Column: Breaking the mold, rocking the (cardboard) boat

NEWS-REVIEW FILE PHOTO | A scene from the 2010 races.

I don’t like to do stuff.

That doesn’t mean I sit on my couch all day. I enjoy puttering around like a recent retiree, tending to the pool and the lawn. I like to walk my dog down the block or to a neighbor’s house to play. I have a lot of friends and family in the area, so on weekends I’ll usually go to one of their houses or invite them over for a “Kan Jam” frisbee tournament.

I just don’t like to do stuff that involves packing, planning, booking, renting, meeting or waiting in a line.

Skiing? I’m actually really good at it, but it’s too much of a schlep. An upcoming ski trip would hang over my head like a date with the surgeon. As for concerts, birthdays or sporting events in the city, all I can think about is the traffic — or the sheer hell of running to catch a late-night train and then missing it.

Travel to New Jersey or Pennsylvania for just about any reason? Forget it. I dread having to visit Nassau County.

Flag football games start much too early for me; beach volleyball games go much too late.

But I’m only 33. Certainly I couldn’t have exhausted my life’s potential energy already. How am I going to feel when I’m 53?

Will I not want to leave my room?


This is a long, roundabout way of saying I’m breaking out of my comfort zone this weekend. I’ll be racing — yes, racing, as opposed to wasting away — in Sunday’s third annual and immensely popular Cardboard Boat Race in downtown Riverhead. The festivities kick off at noon with the first race, the Youth Regatta, for participants 15 and under.

I’ll be rowing down the Peconic River in the headliner event, the last of four races. It’s called the Grand National Regatta. And it’s name is just way too ambitious for me.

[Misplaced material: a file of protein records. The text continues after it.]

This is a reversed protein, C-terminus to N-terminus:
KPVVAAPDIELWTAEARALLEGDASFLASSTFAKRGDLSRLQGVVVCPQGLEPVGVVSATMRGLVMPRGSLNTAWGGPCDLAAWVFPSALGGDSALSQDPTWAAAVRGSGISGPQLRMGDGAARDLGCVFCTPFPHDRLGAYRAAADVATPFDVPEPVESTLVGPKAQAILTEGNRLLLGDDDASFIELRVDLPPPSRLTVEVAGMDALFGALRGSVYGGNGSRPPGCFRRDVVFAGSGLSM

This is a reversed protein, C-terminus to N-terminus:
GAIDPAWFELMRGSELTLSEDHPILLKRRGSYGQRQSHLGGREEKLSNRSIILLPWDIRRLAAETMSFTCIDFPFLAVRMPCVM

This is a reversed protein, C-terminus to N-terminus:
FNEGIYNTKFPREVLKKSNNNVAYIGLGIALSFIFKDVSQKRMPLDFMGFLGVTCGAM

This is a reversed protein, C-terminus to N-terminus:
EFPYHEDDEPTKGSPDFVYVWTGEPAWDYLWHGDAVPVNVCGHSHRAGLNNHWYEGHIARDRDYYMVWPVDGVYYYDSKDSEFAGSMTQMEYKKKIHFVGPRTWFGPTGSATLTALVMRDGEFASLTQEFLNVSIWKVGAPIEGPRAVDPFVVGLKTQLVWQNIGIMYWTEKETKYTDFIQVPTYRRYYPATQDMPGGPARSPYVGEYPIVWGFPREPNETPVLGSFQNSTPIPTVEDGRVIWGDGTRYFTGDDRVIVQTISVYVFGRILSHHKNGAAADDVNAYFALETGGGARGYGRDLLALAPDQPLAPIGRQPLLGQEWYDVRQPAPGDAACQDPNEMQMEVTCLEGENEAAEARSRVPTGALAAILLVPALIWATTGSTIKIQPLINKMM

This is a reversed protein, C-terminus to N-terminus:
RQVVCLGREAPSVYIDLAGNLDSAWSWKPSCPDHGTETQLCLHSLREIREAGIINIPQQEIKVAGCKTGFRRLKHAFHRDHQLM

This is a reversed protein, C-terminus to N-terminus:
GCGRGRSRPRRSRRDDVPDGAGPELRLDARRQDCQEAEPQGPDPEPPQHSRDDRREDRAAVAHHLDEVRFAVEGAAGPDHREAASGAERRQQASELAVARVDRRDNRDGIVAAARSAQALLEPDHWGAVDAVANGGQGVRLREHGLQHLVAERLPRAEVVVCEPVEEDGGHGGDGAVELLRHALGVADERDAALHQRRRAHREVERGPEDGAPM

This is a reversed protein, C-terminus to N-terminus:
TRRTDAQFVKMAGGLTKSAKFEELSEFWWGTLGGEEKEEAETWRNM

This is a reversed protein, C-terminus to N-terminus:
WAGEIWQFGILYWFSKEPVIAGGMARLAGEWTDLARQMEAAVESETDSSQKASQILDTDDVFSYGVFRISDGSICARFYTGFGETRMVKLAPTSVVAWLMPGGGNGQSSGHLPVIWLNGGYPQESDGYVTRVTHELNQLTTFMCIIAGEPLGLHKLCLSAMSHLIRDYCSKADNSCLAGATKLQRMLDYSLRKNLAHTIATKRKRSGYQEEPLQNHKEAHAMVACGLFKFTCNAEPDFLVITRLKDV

What helps relieve my stress is that my rowing partner, Times-Review advertising executive Joseph Tumminello, has enough energy and enthusiasm for the both of us, even though he’s got more than 10 years on me. I can’t let him down.

We also have a company artist designing logos, a promotions team coming up with slogans and ordering T-shirts and another team of employees actually building the boat — using only cardboard and duct tape — down in the basement of company headquarters as I write this.

Everyone involved here is working hard and is really excited about the event. All I’m being asked to do is row. I don’t even have to pick out an outfit. I can do this.

And who knows? Maybe we’ll win and I’ll love the experience. Then maybe I’ll get addicted to events and activities, and turn my life around like those guys who go from the gutter to running marathons or scaling the world’s largest mountains. Except with me, I’ll just start doing normal things, stuff people should do anyway — like going to a Jets game or the water park or renting a house in Vermont with friends.

Vermont? But then I gotta pack. I gotta arrange to take time off. And who will drive? My car’s on its last legs.


I’d better go check the pool skimmers.

Michael White is the editor of The Riverhead News-Review. He can be reached at 631-298-3200, ext. 152, or [email protected]

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